Distillery makes Earling a destination for craft vodka
EARLING, Iowa (AP) — Before surfacing the idea of building a distillery to his family, fourth-generation Earling farmer Pat Hoffmann kept it only as an idea for a year.
His father, wife and five children farm 600 acres of land in Earling, but only 10 to 15 acres per year are used to grow the corn that makes Lonely Oak Distillery’s North Forty vodka.
The Daily Nonpareil reports that the corn the distillery uses is purchased from an Amish farmer in New York. Hoffmann was searching for an open-pollinated, organic corn variety, meaning the resulting seed of that plant will produce an identical plant, while also not being genetically modified in any way. Hoffmann said the seed originated in the Midwest and is known for making excellent whiskey.
Finding the seed was only part of the Hoffmann’s decision-making process to open a distillery. Lonely Oak Distillery was in the making for six years before finally opening last year. While waiting on a permit, Hoffmann was also waiting on the copper stills he bought from a company based in Germany.
“I’m smart enough to know what I don’t know,” Hoffmann said. “We aren’t trying to re-invent the wheel; we are trying to use the best technology and mix it with what Iowa has to offer. In the last 10 years, I’ve seen distillery licenses become less cost-prohibitive. It’s allowed people like me to distill with the grain we grow here. That is value-added agriculture.”
Instead of feeding corn to a cow to eventually have a steak, Hoffmann said his family feeds corn into a still and makes whiskey, which is way more fun.
“I’ve been farming since I was a child. About 10 or 12 years ago, I went into it financially with my dad. There’s a certain appreciation for farming I don’t think people have until they start doing it. I’ve learned to appreciate the work people I’ve known my whole lives do and never thought twice about,” Hoffmann said.
Once Hoffmann built the distillery and finally made his first batch of vodka, it was time to bottle and package it, but he couldn’t find a neck label that he liked.
“I was so upset over this I started crying. I went back to the counter where I was working, and there was a shiny penny. I saw the penny — our seal on the bottles and our copper stills. And that was it.”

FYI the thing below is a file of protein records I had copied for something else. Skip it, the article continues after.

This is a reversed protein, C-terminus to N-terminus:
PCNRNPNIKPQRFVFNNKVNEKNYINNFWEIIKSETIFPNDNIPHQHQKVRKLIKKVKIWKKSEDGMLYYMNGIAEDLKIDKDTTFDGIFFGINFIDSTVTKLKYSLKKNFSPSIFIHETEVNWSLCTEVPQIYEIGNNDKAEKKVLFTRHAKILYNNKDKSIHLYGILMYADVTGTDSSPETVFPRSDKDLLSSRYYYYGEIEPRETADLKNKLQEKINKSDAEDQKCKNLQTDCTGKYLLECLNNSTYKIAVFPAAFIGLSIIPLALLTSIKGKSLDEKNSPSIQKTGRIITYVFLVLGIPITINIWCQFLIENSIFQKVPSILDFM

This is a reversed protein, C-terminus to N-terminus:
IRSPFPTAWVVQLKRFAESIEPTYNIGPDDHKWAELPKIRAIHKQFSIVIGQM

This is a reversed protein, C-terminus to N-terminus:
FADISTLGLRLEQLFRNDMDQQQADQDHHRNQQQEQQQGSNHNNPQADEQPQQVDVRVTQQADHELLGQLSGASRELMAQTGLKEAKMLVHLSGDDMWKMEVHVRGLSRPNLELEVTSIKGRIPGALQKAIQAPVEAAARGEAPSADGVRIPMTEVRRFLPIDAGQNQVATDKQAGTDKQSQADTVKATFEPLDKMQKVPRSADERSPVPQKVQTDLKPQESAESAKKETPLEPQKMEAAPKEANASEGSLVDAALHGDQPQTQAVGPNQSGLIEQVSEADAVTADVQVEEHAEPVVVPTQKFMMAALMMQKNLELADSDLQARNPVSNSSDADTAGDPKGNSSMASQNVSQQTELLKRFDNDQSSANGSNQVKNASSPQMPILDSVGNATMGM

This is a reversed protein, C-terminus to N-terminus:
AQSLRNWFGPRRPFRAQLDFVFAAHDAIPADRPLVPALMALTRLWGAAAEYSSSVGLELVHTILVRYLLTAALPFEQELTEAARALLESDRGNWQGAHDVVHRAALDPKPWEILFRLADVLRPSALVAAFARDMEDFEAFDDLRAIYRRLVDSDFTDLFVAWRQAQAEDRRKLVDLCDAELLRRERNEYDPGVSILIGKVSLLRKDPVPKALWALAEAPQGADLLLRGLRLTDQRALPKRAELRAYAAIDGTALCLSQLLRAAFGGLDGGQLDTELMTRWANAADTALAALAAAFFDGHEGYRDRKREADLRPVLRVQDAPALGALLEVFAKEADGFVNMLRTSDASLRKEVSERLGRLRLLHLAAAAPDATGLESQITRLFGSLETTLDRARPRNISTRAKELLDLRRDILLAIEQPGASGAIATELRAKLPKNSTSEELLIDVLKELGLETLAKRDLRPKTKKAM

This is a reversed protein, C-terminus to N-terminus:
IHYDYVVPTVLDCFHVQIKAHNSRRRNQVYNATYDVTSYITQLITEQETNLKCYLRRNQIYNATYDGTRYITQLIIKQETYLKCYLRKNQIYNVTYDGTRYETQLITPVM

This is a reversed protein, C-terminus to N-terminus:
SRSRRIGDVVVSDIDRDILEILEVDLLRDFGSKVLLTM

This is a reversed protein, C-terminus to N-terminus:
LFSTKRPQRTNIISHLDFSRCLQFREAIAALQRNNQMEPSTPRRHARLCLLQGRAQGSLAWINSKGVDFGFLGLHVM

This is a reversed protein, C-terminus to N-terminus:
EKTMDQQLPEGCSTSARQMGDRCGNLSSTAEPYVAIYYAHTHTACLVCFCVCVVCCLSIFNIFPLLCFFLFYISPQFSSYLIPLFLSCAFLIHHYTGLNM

Currently, Lonely Oak Distillery labels the neck of their vodka with shiny 2017 pennies, on an emphasis that it could mean something different to everyone, from the year Lonely Oak Distillery opened.
“I would step over a quarter to pick up a penny,” Hoffmann said. “I know what it means to me when I find a penny. I want it to mean to others what they want it to mean. Maybe it means nothing. I am not sure what we will do once we can’t get those pennies anymore.”
While also farming and holding another job, Hoffmann and his family focus on production. He said his family strives to make something unique, pouring their hearts into every decision. Pat and Amy Hoffmann have five children, ages 20, 18, 10 and 8.
“When you have passion about something and you love it, it’s not like going to work. It’s having fun. My whole family has that passion,” he said.
Hoffmann said his eldest children give tours of the distillery and open the distillery during the week, and they’re working on opening the distillery more hours.
Currently, Lonely Oak sells to stores in Iowa, Nebraska and Connecticut.
July 5-6, of the 1,000 bottles made, 36 were given to the tasting room, and the rest were divided between Iowa and Nebraska. Hoffmann said Lonely Oak will reach another milestone when its first bourbon will be for sale at the distillery. Called Steeple Ridge, it has been aging for the last year. When poured into a glass bottle, the color is rich. “It’s perfect,” Hoffmann said.
After seven years strong, plans to make wheat whiskey, a rye and raspberry and vanilla vodka are unfolding behind the Hoffmanns’ production. Although Lonely Oak has only been open for a year, Hoffmann said he wants to make Earling a destination for locals and people all over the country. He said he wants locals to come back often and see they are doing something new and different.
After weighing the decision to open a distillery, choosing the products and packaging, Hoffmann said opening a distillery takes a family, and that his entire family is involved.
Seven years later, Hoffmann repeated what he said to his wife when the idea surfaced: “This is the idea I’ve been holding on to for a year, and I can’t let it go,” and he said, “She was right there with (me), I could have never done it without her.”
Information from: The Daily Nonpareil, http://www.nonpareilonline.com